The building's doors and reports of malfunctioning smoke alarms are a focus of the investigation, Fire Commissioner Daniel Nigro said. Residents of the 120-unit building said fire alarms often malfunctioned.

There were at least four heat-related complaints and one complaint about a defective self-closing door reported last year to the Department of Housing Preservation and Development, according to the agency. Some violations had been corrected, HPD records showed.

'The forgotten borough'

Mamadou Wague said the sound of his children screaming jolted him awake Sunday morning.

"Fire! Fire!"

Wague lives on the third floor with his eight kids, who range in age from 6 months to 18 years old. The resident told CNN affiliate WABC the fire started in his duplex apartment.

Wague yelled for everyone to get out. He then returned to get his 8-year-old daughter, who was still in the apartment.

The heavy smoke prevented his family from fleeing the building. He said they waited in a neighbor's apartment, putting wet towels under the doors, until firefighters arrived 15 to 30 minutes later to escort them down the stairs.

Wague, an Uber driver who emigrated to the United States from Mali in 2000, said the fire burned all his family's belongings. They are staying with friends in the Bronx.

Vercie Pope, 47, a subway conductor, said she lives with her family a few doors down on the same floor. She was on a break at work Sunday morning when she noticed she had missed several calls and text messages from her children and her sister.

Firefighters broke down the door to her three-bedroom apartment to rescue her five children and 1-year-old grandson, Pope said. She was later reunited with her family at the middle school next door.

Pope, who is temporarily staying at a Bronx hotel, said the building has had problems with maintenance. She said her stove caught fire about a month ago. It was repaired a week and a half later. At times, she said, the heating is inadequate.

Aerial view after last Sunday's deadly fire in the Bronx.

"You shouldn't have to go to sleep wearing sweat clothes or hoodies, or socks and a jacket," said Pope, who has lived in the building 26 years.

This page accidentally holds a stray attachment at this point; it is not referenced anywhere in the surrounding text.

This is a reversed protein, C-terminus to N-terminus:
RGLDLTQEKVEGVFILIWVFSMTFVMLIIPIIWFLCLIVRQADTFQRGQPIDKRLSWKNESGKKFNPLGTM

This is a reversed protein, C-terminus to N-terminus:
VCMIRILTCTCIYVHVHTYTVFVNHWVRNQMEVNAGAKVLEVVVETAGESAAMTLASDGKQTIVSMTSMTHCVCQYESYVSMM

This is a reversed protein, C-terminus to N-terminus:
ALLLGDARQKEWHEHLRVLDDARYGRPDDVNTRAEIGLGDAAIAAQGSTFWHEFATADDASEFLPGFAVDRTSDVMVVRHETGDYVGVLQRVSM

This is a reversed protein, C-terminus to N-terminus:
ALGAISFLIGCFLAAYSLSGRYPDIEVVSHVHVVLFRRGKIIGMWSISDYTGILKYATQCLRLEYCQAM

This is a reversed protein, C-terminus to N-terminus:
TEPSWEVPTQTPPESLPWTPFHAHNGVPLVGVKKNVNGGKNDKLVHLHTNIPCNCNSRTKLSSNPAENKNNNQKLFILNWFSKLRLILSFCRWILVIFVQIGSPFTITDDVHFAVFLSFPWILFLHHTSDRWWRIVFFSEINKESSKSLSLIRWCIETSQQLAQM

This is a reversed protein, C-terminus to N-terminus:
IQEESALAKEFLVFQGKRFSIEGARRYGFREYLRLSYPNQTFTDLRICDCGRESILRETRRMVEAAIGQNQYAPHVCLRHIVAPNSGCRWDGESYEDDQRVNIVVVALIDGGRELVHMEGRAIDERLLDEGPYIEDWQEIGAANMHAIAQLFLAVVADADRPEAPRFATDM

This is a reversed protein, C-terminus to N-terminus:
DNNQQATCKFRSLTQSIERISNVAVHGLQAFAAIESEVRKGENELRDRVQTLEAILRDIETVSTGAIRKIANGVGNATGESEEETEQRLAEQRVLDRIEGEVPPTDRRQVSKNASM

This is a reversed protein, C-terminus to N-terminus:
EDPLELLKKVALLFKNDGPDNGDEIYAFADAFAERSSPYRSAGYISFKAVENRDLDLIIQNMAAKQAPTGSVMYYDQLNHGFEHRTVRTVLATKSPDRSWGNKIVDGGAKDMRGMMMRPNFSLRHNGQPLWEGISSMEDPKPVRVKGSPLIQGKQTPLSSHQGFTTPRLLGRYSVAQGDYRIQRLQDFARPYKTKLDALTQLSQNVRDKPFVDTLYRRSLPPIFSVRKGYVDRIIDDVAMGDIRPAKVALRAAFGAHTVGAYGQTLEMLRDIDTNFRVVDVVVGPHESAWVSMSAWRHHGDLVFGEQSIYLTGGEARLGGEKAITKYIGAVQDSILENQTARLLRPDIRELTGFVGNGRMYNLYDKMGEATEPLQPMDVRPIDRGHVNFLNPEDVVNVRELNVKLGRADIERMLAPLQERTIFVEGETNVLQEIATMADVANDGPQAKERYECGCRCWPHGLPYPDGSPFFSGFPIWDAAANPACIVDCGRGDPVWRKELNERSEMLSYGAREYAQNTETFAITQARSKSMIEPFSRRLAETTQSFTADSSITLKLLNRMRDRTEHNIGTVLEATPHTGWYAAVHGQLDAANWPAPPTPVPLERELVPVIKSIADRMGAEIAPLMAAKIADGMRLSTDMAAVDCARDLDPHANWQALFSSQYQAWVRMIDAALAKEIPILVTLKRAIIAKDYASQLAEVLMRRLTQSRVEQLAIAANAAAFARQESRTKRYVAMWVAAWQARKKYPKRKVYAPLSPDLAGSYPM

Nigro said the heat in the building was on at the time of the fire.

Pope said her apartment was declared unlivable and that she will start looking for a new home because her hotel voucher runs out a week from Monday.

"I feel the Bronx is the forgotten borough," she said. "We're the last borough... It's mostly, you know, African immigrants, black people, Latino people."

'There's a lot of lessons to be learned'

In fact, an analysis of fire dispatch data by the non-profit news site Documented found that fires like the one last Sunday occur more often in Black and Hispanic communities. And half of the community districts with the 10 highest number of fires from May 2020 through May of this year have immigrant populations above the city's average, the analysis showed.

"There's a lot of lessons to be learned about why this is happening in ... low income communities and communities of color," New York Attorney General Leticia James said Tuesday night at a vigil outside the Bronx building.

"There's a lesson to be learned about the neglect of government ... and there's a lesson to be learned about why this continues to happen in this corner of the Bronx."

Tenants and relatives of the victims in Sunday's fire have filed a class-action lawsuit against the current and previous owners of the building, which was built in 1972, according to court documents. They are seeking $2 billion in damages, according to the documents.

The city and various agencies were also given notice of a separate class-action lawsuit seeking $1 billion in damages for alleged negligence in enforcing building codes.